Blue Sky Studios had always been behind Disney/Pixar or DreamWorks in terms of their output of computer-generated animation films. They broke into the scene with an Oscar for Best Animated Short for "Bunny" in 1998. Their first feature film "Ice Age" was a big hit in 2002, and the box office performance of the sequels proved that this franchise is their flagship.
After the last "Ice Age" film in 2016 though, there had only been "Ferdinand" in 2017, and now this new one "Spies in Disguise," their 13th project overall.
Lance Sterling was a superstar in the spy world. Always dashing and debonair in his tuxedo, Sterling can fight and beat an entire horde of bad guys all on his unique set of weaponry and skills.
After a major case of intercepting a drone-based super weapon, Sterling was framed for its hijacking. Pushed to the wall, he sought the help of a bumbling and weird young scientist Walter Beckett to help him mount a disappearance. However, Beckett's secret vanishing formula unexpectedly turned Sterling into a pigeon -- the ultimate disguise.
Based on their real-life personalities, the casting of Will Smith and Tom Holland as Sterling and Beckett respectively was spot on. The artistic rendering of these 2 main characters were clearly based on the actors who voiced them.
The 2 had perfect comic chemistry with each other as they fluidly bantered and argued back and forth with one zinger after another. I think they'd do well in a live-action version of this partnership, although Smith turning into a pigeon would be too ridiculous if it were not animated.
Rashida Jones lent her voice to Marcy, an internal affairs agent who was after the rogue Sterling, while Karen Gillan and DJ Khaled voiced Marcy's operatives Eyes and Ears, named for their special equipment.
Reba McEntire lent her country lilt to voice Joy Jenkins, Sterling's superior officer. Ben Mendelsohn gave the main antagonist Killian, the vindictive villain with a robot hand, a chilling voice.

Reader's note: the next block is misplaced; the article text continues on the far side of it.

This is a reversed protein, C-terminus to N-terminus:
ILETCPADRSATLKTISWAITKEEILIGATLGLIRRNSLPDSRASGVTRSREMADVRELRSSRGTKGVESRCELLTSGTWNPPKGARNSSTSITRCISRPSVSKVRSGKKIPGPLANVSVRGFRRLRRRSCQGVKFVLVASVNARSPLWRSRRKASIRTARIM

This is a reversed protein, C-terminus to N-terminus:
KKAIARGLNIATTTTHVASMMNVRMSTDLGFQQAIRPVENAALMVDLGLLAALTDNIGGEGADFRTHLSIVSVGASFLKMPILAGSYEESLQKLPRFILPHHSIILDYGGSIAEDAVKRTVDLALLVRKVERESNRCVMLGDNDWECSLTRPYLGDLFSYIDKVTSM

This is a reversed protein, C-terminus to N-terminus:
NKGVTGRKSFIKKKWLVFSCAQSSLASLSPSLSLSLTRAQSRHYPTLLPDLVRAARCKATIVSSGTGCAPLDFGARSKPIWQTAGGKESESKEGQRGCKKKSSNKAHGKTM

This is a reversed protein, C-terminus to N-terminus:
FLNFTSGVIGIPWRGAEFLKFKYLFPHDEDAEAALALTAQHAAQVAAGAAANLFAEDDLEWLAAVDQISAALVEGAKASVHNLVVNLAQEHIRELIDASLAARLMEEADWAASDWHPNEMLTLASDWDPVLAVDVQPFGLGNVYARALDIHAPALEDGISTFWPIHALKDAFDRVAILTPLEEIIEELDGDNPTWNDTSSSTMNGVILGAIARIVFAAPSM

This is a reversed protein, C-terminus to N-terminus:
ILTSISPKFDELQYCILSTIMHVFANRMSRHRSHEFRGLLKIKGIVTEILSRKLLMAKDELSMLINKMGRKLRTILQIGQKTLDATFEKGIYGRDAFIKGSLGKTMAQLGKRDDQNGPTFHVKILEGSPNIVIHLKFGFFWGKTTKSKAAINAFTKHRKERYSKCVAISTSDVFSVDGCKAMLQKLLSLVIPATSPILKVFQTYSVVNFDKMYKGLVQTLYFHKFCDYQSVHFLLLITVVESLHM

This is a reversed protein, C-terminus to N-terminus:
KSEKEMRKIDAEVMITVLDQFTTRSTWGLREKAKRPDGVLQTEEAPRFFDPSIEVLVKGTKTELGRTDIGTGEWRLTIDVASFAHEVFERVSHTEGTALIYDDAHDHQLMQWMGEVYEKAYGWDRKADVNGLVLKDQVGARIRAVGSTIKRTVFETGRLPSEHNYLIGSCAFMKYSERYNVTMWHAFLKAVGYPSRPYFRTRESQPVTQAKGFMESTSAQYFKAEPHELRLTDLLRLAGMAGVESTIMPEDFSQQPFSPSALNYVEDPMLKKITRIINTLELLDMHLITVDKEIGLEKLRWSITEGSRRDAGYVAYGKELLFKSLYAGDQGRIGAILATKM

Masi Oka (whom we first knew as Hiro on "Heroes") was the morbidly obese Katsu Kimura. He figured in one memorable sequence when his body was literally turned into jelly by one of Beckett's weird inventions.
I enjoyed how the biological peculiarities of pigeons were used to the hilt for full comic effect. Beckett enumerated a number of interesting facts about pigeons, especially about the fascinating properties of their eyes and their cloaca. While Sterling as pigeon can talk, the other pigeons who welcome him into their group don't.
There was a cute female one and two strange males -- a stupid stocky one, and a scrawny one who can eat anything. Of course, the climactic standoff with Killian was set amidst the horde of pigeons of St. Mark's Square in Venice.
The whole premise of the film was the contrast of the vastly different personalities and philosophies of Lance Sterling and Walter Beckett.
While Sterling would depend on this grenades to fight fire with fire, Beckett developed a bomb exploding with a cute kitten video with glitter.
With this premise, you can sort of already figure out the lesson the film was trying to impart to kids in the audience. Even with the G rating and silly gags, there were also some dark moments which may scare young kids. I found this movie funny and entertaining overall, and very sequel-ready.
This review was originally published in the author's blog, "Fred Said."